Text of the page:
Figure 1.

Ethiopia: Phasing of Capital and Recurrent Costs to Achieve the MDGs

Citation: IMF Working Papers 2006, 192; 10.5089/9781451864526.001.A001

Sources: Staff calculations and World Bank’s MAMS simulation.

Expenditure composition

The medium-term fiscal framework involves a significant shift in expenditure composition (Table 8).29 Total infrastructure spending on roads, power, telecom, and the railroad increases by 12.2 percent of GDP between 2005/06 and 2010/11. Capital spending on roads is the largest cost in the public investment program with an increase by about 6.3 percent of GDP between 2005/06 and the peak in 2010/11. In contrast, recurrent pro-poor spending increases steadily to reach 10.7 percent of GDP by 2015/16, or 5.3 percent of GDP higher than 2005/06. Defense outlays continue to adjust as a share of GDP to create additional fiscal space for pro-poor expenditures. Pro-poor spending peaks in 2010/11 at 37 percent of GDP, but remains steady at about 75 percent of total spending throughout the scenario (Figure 2). Between 2005/06 and 2015/16, pro-poor expenditures increase by almost four times in per-capita dollar terms.

Figure 2.
Figure 2.

Ethiopia: Expenditure Composition of the MDG Scenario

(as a percent of GDP)

Citation: IMF Working Papers 2006, 192; 10.5089/9781451864526.001.A001

Table 8.

Ethiopia: Consolidated Public Sector Fiscal Operations to Achieve the MDGs

(as a percent of GDP)

article image
1/ Fiscal year ending July 7.

Baseline external financing and grants are provided by donors, and differ in some cases from government estimates.

The public sector wage bill increases in line with the scaling up of recurrent social spending. The wage bill is projected to increase by 3.2 percent of GDP between 2005/06 and 2015/16 consistent with the findings in the first-generation MDG scenario. However, these projections are based on annual sequencing generated by the MAMS model. As a result, the projections depend on the success of investments in the education system in producing sufficient skilled workers to alleviate pressure on economy-wide wages.

Domestic revenue and the exit strategy

Domestic revenue needs to increase dramatically to enable an orderly exit from heightened aid dependence after 2015. Following the 2015 target to achieve the MDGs, donors could revert to previous ODA levels. As a result, the exit strategy from aid dependence should aim to raise domestic revenue during the next 10 years so that at least recurrent spending can be financed from own resources. In this manner, the government can avoid recourse to unsustainable domestic borrowing to offset declining external assistance. The Needs Assessment projects higher domestic revenue by almost 7.5 percent of GDP. Consistent with this target, the MDG scenario targets a revenue ratio of just over 22.5 percent of GDP from under 17 percent of GDP in 2006/07. The higher level of domestic revenue would cover both the scaled-up level of recurrent spending at 19 percent of GDP, and a portion of the public investment program (Figure 3).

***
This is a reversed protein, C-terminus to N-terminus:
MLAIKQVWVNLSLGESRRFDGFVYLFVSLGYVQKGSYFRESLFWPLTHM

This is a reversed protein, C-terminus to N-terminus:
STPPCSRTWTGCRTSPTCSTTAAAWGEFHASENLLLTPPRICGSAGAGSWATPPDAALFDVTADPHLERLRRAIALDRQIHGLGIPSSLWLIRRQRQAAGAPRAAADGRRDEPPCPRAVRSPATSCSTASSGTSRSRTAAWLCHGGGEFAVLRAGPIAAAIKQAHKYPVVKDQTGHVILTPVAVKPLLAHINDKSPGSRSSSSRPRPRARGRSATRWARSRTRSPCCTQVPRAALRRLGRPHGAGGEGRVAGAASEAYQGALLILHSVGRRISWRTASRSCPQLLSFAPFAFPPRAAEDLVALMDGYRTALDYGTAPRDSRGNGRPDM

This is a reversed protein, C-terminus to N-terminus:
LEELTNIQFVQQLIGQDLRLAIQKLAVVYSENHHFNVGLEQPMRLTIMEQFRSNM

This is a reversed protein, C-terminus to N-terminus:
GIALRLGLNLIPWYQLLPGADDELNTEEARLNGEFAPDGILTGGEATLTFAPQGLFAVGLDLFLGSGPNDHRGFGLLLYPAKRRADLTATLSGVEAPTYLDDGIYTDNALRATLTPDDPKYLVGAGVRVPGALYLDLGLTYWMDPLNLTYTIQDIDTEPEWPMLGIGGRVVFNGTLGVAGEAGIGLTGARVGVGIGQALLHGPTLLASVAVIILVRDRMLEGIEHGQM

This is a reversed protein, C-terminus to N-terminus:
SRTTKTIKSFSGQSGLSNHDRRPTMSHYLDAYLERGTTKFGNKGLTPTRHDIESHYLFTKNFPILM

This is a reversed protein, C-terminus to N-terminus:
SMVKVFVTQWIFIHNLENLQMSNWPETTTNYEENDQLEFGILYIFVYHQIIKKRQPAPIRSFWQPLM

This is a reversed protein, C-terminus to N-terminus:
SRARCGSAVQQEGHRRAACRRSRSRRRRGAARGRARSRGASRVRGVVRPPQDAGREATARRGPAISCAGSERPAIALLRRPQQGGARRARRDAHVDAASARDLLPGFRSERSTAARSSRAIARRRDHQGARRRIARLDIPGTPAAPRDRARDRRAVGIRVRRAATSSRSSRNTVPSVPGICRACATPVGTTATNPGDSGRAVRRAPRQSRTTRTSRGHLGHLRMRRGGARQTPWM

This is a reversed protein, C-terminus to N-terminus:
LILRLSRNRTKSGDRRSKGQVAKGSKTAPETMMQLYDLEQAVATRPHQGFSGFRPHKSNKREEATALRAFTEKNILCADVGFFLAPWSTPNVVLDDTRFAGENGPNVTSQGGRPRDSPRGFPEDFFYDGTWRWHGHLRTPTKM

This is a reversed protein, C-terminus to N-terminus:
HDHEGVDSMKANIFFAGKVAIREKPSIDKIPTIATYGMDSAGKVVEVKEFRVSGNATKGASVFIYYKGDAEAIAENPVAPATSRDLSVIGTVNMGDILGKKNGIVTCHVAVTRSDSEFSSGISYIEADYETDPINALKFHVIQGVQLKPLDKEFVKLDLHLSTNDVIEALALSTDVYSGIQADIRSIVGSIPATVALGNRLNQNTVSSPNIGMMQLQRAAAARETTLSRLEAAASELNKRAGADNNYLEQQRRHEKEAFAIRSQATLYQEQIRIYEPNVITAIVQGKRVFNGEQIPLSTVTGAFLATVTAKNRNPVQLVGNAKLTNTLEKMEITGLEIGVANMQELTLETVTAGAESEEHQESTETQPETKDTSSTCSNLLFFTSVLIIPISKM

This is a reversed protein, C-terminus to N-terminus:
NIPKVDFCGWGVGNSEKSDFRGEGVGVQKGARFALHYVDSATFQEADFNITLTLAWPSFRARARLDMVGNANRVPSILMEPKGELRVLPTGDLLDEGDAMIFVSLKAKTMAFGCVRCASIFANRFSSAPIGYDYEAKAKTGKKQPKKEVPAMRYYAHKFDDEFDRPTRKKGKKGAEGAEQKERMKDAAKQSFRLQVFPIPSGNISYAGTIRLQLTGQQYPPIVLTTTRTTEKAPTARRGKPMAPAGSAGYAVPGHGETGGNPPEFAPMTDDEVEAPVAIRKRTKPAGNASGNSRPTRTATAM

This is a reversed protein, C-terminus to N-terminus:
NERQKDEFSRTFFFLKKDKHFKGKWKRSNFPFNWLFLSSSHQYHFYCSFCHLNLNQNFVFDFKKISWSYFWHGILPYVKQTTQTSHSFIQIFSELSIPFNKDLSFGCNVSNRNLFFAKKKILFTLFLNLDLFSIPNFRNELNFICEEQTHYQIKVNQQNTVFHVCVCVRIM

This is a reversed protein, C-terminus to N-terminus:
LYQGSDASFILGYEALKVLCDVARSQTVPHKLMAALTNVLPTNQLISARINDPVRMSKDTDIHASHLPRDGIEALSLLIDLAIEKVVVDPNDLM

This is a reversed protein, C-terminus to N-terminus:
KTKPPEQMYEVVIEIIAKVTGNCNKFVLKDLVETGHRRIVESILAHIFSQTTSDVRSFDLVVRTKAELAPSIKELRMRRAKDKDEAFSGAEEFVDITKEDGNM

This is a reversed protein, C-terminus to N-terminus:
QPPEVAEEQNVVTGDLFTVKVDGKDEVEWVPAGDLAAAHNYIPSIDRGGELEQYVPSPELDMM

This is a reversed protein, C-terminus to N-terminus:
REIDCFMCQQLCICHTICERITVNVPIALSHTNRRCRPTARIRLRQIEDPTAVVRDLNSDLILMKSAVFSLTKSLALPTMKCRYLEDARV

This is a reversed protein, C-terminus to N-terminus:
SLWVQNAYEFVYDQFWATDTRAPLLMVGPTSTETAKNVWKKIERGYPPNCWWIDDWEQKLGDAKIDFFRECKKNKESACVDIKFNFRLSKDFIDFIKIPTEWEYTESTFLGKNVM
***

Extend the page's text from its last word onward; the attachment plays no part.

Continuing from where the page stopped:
Figure 3.
Figure 3.

Ethiopia: Formulating an Exit Strategy from Aid Dependency

(as a share of GDP)

Citation: IMF Working Papers 2006, 192; 10.5089/9781451864526.001.A001

The large revenue increase would need to be supported by both strong structural reforms in revenue administration and improved tax policies. Structural reforms need to focus on strengthening the large taxpayer office, and institute the functional reorganization of tax administration. In particular, the audit, compliance, and taxpayer service functions need to be significantly enhanced to support a more effective revenue administration. Reforms in the customs administration should aim to strengthen post-release verification, anti-smuggling efforts, and modernize human resources. The distortionary system of commodity- and industry-specific exemptions from import tariffs should be reviewed to broaden the tax base and lower the average effective tariff rate, which is currently high at almost 20 percent. In addition, tax policy reforms should aim to bolster buoyancy given the envisaged pick-up in growth. Figure 4 illustrates that achieving the domestic revenue target would place Ethiopia on the high end of current revenue ratios among sub-Saharan African countries. Tax policy reforms also need to avoid an adverse incidence effect that would run counter to the pro-poor objective of the MDG strategy.

Figure 4:
Figure 4:

Ethiopia: Regional Comparisons of Domestic Revenue Effort

(as a share of GDP)

Citation: IMF Working Papers 2006, 192; 10.5089/9781451864526.001.A001

Resource gaps and the need for external financing

Despite the large increase in targeted revenue, scaled-up spending would result in large annual financing gaps without increases in ODA. Figure 5 illustrates that the fiscal deficit excluding grants increases sharply, peaking in 2010/11 at almost 30 percent of GDP compared to 10.5 percent of GDP in 2005/06. MDG-related expenditure is the driving factor behind the widening fiscal deficit; however, domestic resources would be clearly inadequate to finance higher spending by 20 percent of GDP between 2005/06 and 2010/11. The resulting annual resource gaps are met by a projected increase in ODA, reaching over US$6 billion in 2015/16 compared to about US$800 million in 2004/05. The increase in financial assistance boosts per capita ODA from about US$11 in 2004/05 to almost US$65 by 2015/16.